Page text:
When faced with a threat, this baboon will still have a strong sympathetic nervous system response. The fight or flight response will be activated, but this smaller baboon is much more likely to engage in the flight action—to cower and avoid the conflict.
Now, this flight response is adaptive in that not fleeing might result in injury or even death, but it’s detrimental to the long-term health of the baboon. The sympathetic response system produces a wide range of stress-related hormones—among them cortisol, which is associated with many negative health outcomes.
Dominant Posture in Confrontations
This same thing is true with humans. When we are faced with a stressful stimulus such as a confrontational disagreement with a colleague, at least two strategies present themselves.
You might engage in the conflict. Alternatively, you might seek to escape—to at least tacitly agree with the confrontational person so that you can end the confrontation.
Even before a confrontation like this takes place, you can see baboons or humans posturing in preparation for it. If someone is a more senior or dominant member of a group, they will tend to adopt a more spread out posture.
When they sit among the group, their arms and legs will often spread into the adjacent spaces around them. Their backs will tend to be more straight.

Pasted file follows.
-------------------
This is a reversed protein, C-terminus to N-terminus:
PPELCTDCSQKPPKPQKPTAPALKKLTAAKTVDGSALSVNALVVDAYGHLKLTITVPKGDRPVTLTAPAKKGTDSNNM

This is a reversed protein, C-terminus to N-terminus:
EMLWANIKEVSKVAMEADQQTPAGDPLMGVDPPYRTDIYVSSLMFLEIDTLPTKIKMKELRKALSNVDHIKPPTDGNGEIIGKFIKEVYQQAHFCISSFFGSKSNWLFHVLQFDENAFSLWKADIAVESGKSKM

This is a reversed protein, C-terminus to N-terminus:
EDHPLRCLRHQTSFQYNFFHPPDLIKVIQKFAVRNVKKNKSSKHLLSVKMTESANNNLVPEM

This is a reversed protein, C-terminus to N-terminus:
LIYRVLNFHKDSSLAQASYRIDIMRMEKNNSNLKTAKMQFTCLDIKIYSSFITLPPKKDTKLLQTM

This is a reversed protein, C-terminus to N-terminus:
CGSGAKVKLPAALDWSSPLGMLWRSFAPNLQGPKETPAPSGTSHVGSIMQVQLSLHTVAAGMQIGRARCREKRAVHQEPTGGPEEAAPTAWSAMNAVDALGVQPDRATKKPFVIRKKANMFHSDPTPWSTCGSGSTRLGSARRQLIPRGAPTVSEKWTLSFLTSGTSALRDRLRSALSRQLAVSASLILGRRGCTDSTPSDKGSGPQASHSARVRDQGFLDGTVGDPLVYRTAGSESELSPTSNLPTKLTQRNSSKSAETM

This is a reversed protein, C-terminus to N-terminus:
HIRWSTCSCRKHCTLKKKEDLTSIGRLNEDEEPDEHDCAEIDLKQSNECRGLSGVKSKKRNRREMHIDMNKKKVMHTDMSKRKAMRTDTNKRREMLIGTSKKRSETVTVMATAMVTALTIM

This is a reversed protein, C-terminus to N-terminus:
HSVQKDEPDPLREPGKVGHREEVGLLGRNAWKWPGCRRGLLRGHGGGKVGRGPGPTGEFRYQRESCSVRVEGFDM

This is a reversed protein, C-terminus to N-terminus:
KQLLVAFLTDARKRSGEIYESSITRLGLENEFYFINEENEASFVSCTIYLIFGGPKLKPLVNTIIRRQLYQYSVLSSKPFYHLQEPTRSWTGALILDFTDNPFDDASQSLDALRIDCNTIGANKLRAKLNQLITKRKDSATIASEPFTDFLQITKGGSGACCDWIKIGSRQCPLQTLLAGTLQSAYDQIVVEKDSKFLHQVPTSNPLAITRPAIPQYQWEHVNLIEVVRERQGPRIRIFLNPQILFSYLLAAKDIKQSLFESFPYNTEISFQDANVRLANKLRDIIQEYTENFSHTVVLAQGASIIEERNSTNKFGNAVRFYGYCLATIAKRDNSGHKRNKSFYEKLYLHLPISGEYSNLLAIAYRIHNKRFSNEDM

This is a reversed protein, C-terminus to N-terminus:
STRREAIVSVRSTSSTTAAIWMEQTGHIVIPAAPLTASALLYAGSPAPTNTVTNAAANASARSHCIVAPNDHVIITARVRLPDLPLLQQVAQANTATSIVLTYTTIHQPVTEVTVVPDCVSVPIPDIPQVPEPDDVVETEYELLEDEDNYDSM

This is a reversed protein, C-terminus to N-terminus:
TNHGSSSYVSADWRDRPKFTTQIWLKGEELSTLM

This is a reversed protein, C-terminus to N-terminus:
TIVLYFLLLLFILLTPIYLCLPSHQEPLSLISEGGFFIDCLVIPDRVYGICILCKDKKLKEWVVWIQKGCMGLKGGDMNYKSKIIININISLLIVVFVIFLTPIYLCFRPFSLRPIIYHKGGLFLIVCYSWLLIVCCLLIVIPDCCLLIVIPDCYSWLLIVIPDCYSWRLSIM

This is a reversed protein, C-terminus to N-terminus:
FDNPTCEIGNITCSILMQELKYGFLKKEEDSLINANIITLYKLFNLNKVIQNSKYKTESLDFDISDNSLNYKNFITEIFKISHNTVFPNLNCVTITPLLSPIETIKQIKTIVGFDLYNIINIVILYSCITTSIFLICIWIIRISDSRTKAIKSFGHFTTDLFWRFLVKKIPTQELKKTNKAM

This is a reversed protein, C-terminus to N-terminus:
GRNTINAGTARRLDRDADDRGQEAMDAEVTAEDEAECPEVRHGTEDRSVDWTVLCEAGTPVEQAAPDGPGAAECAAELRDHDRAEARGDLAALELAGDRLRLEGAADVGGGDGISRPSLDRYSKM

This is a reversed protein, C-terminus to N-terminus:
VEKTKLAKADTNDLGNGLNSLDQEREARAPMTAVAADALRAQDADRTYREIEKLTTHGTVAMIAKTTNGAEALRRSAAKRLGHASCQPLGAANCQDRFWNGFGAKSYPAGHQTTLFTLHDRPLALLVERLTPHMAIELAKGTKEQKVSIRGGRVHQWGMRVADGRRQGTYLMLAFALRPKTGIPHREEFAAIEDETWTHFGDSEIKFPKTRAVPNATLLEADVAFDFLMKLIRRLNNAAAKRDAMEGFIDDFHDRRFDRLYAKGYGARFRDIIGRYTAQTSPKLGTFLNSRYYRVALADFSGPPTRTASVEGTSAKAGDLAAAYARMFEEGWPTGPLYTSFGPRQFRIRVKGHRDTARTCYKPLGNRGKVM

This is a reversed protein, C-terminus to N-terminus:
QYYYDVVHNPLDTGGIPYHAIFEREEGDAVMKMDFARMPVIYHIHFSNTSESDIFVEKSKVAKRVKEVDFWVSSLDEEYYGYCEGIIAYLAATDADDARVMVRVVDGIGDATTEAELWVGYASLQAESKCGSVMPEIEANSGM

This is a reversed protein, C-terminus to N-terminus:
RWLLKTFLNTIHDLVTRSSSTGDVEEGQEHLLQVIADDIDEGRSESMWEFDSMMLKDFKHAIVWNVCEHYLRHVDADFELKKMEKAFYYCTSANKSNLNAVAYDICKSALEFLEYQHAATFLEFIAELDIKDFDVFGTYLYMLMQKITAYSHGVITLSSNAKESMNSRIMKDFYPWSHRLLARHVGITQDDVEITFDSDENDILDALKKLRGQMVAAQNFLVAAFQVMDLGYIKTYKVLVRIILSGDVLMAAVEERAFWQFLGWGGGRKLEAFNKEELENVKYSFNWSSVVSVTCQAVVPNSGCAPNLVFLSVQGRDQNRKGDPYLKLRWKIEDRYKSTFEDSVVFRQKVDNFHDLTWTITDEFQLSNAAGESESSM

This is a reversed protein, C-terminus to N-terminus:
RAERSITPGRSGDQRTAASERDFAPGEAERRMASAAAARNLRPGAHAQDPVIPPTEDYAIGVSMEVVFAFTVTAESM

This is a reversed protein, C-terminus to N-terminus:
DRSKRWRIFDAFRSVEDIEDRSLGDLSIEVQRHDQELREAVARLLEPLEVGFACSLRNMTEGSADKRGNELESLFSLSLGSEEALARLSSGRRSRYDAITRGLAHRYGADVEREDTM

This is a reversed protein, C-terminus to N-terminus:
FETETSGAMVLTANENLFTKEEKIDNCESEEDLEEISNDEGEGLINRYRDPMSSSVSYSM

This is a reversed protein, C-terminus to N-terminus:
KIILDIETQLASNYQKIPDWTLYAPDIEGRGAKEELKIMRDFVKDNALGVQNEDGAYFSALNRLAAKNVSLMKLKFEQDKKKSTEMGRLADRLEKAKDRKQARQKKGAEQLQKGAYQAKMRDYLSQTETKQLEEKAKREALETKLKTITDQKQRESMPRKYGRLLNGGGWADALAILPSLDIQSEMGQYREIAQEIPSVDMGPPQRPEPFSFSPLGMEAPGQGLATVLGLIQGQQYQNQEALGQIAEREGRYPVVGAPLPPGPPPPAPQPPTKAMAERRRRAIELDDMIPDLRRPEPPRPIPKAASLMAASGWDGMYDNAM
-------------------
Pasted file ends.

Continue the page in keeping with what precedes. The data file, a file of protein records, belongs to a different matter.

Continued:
People in the group who are less dominant will tend to do the opposite. They will cross their legs and their arms and their shoulders will tend to be hunched. They will seem to do everything they can to make themselves smaller—to consume less of the space in the room around them.
Simply by watching pairs of people interact, you can often readily see who is the more dominant of the two by looking at their posture. When the two have a conflict, you can readily predict who will be the winner of any argument.
Benefits of Dominance
For many reasons, people who seem more dominant tend to get treated better. They tend to get more job offers and raises; they tend to receive a larger share of contested resources; and they even seem to get better grades in college classes.
One other piece of this puzzle is the notion that we, like members of that baboon troop we’ve imagined, tend to get into the habit of responding in one way or another—either in an assertive or diminutive fashion. If you have gotten accustomed to shrinking from stress, you are likely to continue to do so.
As with the emotional system, it seems that our bodies play a significant role in mediating how we respond. Certainly, if our brain decides to be dominant and assertive, it can dictate to our bodies to behave accordingly. Conversely, though, our bodies can dictate to our brain how dominant we are through our posture.
This article was edited by Kate Findley, Writer for Wondrium Daily, and proofread by Angela Shoemaker, Proofreader and Copy Editor for Wondrium Daily.
Peter M. Vishton is an Associate Professor of Psychology at William & Mary. He earned his PhD in Psychology and Cognitive Science from Cornell University. Before joining the faculty of William & Mary, he taught at Northwestern University and served as the program director for developmental and learning sciences at the National Science Foundation.